We talked about the eviction notice—asking people what they needed and whether they had a plan for where to go. We also gave out flyers for the upcoming council meeting. We put in a rush order for 150 union-made buttons that said “Housing Justice Now.”

MOVE CREWS

Many tenants needed help moving—that’s what really brought our union into the fight. We made an appeal to guys we work with, many of whom aren’t very active in the union, that longshore workers should come down and do what we do best: move stuff.

So that week, while teams of tenants and allies canvassed, we also had crews of volunteers helping people move.

We got great pictures of these longshore moving crews and put them all over social media. Word spread fast. More and more members of the union asked if they could help. So did people from other unions—stagehands, electricians, state workers, teachers.

These “move crews” helped the tenants get to know us; it built trust and solidarity. The people we helped move stayed the most involved. Even after they got a new place, they stuck around and kept fighting for others.

On April 24, dozens of tenants and supporters packed the council chambers and demanded to be added to the agenda. People testified for nearly three hours. The mayor called for the city to hold an emergency meeting two days later.

PUT THE BRAKES ON

We went back and canvassed the apartments again. This time we asked tenants to prioritize their demands; overwhelmingly they picked “time” and “money.”

When we returned to the council the next day, the mayor revealed that the city had negotiated directly with the developer—and had gotten him to temporarily hit the brakes on the eviction.

The mayor also introduced a temporary emergency citywide ordinance requiring evictions of this type to provide 90 days’ notice. The council also approved $10,000 for a caseworker and asked for a daily update on the status of each Tiki tenant until every one was rehoused. City staff was instructed to come up with a list of ideas of everything we could do to make sure this never happened again.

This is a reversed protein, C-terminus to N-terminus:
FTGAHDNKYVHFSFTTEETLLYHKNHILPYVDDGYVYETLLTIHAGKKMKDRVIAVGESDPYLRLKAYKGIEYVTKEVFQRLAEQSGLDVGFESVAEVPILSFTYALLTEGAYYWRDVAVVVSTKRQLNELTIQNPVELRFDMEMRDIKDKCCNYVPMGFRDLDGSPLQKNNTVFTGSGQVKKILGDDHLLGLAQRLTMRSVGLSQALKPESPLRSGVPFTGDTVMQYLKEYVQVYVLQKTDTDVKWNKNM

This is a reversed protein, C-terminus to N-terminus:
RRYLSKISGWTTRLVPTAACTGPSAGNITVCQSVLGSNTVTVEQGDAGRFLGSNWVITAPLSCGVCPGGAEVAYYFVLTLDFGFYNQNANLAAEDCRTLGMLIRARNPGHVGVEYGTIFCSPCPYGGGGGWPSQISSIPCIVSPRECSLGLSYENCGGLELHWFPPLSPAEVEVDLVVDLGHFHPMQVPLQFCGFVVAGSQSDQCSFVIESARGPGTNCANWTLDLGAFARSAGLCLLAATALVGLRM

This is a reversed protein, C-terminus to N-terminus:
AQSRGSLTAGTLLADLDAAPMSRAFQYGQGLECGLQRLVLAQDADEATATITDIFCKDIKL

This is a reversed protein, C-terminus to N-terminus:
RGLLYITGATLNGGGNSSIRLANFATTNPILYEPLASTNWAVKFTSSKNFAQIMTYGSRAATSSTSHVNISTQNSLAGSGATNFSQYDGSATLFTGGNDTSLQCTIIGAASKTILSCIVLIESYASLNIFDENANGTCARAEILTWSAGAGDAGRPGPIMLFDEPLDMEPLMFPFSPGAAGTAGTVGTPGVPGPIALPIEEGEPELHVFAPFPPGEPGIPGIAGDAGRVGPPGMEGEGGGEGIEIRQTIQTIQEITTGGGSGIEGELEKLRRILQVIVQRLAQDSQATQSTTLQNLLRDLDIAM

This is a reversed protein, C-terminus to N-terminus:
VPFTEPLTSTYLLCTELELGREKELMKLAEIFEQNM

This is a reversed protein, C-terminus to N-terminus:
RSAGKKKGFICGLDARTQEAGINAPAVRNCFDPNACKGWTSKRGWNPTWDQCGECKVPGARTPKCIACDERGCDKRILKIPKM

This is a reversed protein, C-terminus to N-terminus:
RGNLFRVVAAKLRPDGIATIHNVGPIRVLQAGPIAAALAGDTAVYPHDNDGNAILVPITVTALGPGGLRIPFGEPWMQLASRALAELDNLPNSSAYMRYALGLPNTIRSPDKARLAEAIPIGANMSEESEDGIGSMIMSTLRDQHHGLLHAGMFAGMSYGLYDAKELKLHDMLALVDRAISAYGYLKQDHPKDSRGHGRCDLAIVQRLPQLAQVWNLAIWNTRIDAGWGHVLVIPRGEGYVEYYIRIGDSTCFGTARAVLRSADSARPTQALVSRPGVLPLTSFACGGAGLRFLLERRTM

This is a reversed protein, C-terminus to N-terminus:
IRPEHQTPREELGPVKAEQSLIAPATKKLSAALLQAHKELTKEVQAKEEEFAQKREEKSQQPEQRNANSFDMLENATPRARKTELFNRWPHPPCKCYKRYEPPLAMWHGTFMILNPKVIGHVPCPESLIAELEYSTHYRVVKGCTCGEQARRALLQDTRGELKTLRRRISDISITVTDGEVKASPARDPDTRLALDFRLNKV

The development at Tiki Apartments eventually went forward; it’s called Highland Flats now. After continued pressure, a small handful of the Tiki tenants were offered apartments at the renovated building, subsidized by the Housing Authority.

Our goal was now clear: strengthen the language in the emergency ordinance and make it a permanent law. We began working with tenants all over the city, helping them speak directly to their council members or to the media. We hosted tenants’ rights workshops in churches. We tabled at street fairs and flyered grocery stores and transit centers. As we spread across the city, we changed our name to the Tacoma Tenants Organizing Committee.

PROTECTIONS WON

It is with great pride that we get to say that we passed citywide tenant protections. Here’s what we got:

  • “Source of income,” in other words how you pay your rent, is now a protected class—landlords can’t discriminate against low-income tenants who depend on federal Section 8 subsidies, for instance.
  • All rent increases—of any amount—now require 60 days’ notice.
  • Any termination of tenancy based on demolition or renovation requires 120 days’ notice. Landlords are also required to split relocation costs with the city.
  • It’s illegal for a landlord to retaliate against a tenant for asking for repairs or for filing a complaint about a code violation.
  • The city has strong enforcement language for violations of these codes. In some scenarios landlords pay a fine of $500 per unit, per day.
  • And the same way that workers have a legal right to organize, we affirmed that tenants have a right to organize without retaliation.

Zack Pattin and Brian Skiffington are members of ILWU Local 23. They presented a version of this story last fall at their union’s Young Worker Conference in Vancouver, Canada.